3 Jobs Every Commercial HVAC Technician Should Sub-Contract Out

Posted on: 18 January 2017

Many people in the skilled trade industries dream of working for themselves, including those who install commercial heating, ventilation, and air conditioning systems to rooftops. Many imagine themselves as working for themselves, but it takes a lot of self discipline to be self employed and run a business. However, even the most experienced HVAC contractors understand that they cannot—and should not—do everything by themselves. Here are a few crucial things that many commercial HVAC technicians subcontract out to others. 

Crane Services

Cranes are often used to deliver heavy HVAC equipment to rooftops and remove old, unused equipment as well. Due to the various sizes and weights of HVAC equipment, combined with various height and radius requirements of crane delivery, one size does not fit all when it comes to using cranes. It would be far too expensive to purchase a crane, particularly because the HVAC contractor would have no clear idea of the functional and size requirements for future jobs. 

Also, cranes need to be operated by someone who has had training and, preferably, additional on-the-job training and experience beyond the basic certification requirements by state. They should also understand federal regulations and abide by them. When it comes to hoisting heavy HVAC equipment onto the roof of a commercial property, especially one that potentially has numerous people inside, safety is always the most important factor to consider, which is why it is crucial for HVAC contractors to hire a crane operator when renting a crane. 

Concrete Contractor

Rooftop HVAC systems often require metal footing to be set in place before the equipment can be delivered by a crane service to the roof. The footing, or mounting pads, are necessary because they help to protect the roofing materials from getting damaged by the HVAC systems by distributing the weight evenly. The mounting pads also work as a grounding device to prevent electrical shocks from permeating the structure of the building should the HVAC systems become faulty or get struck by lightning. 

These mounting pads are made by coating fiber cement over synthetic resin, which is usually done off site in a controlled environment. The finished work will need to be hoisted up to the rooftop by the crane service. Obviously, the mounting pads should be in place before the new HVAC system is installed but after the old HVAC system is removed.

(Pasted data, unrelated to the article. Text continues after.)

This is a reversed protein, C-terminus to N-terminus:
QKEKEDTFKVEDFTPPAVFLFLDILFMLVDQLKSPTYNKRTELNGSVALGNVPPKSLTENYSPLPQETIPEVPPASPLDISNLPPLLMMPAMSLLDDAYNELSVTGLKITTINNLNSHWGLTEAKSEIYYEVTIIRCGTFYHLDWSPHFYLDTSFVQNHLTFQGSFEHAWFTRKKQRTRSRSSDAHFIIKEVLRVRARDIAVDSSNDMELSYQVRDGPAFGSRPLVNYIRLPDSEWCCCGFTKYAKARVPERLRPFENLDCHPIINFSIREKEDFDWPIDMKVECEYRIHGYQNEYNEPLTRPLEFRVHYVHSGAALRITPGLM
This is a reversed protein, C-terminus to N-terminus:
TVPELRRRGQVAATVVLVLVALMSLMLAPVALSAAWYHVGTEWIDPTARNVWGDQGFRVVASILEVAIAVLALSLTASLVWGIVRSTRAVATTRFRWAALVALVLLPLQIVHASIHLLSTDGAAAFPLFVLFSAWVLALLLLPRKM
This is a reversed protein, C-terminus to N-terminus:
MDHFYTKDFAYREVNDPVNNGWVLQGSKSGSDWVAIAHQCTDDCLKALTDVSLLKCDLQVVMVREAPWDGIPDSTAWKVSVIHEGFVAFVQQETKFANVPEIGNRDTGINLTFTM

Sheet Metal Fabricator

Sometimes, particularly with large commercial properties, the HVAC systems are unique to the facilities, particularly the ducts. HVAC duct work for large systems are typically designed and manufactured by a local sheet metal fabricator. Some sheet metal fabricators also deliver the duct work they design. However, depending on the layout of the commercial property and the design of the HVAC system, delivery of duct work directly to the rooftop may be necessary.

Therefore, the HVAC contractor will need to coordinate the delivery of the duct work with the crane operator as well. Often, commercial HVAC contractors can subcontract the actual installation of the ducts to the sheet metal fabricator to save time and money. If not, the HVAC contractor must get the blueprints for the duct work from the sheet metal fabricator. 

The timing of all the sub-contracted elements need to come together so the crane service is only needed on the job site for a short time period. With the amount of movement of materials to and from the rooftop of a commercial property, the HVAC technician should keep the owner of the premises informed ahead of time as to the pending schedule, especially regarding when it's necessary to station the crane near the building. That way, any traffic and parking issues can be considered. 

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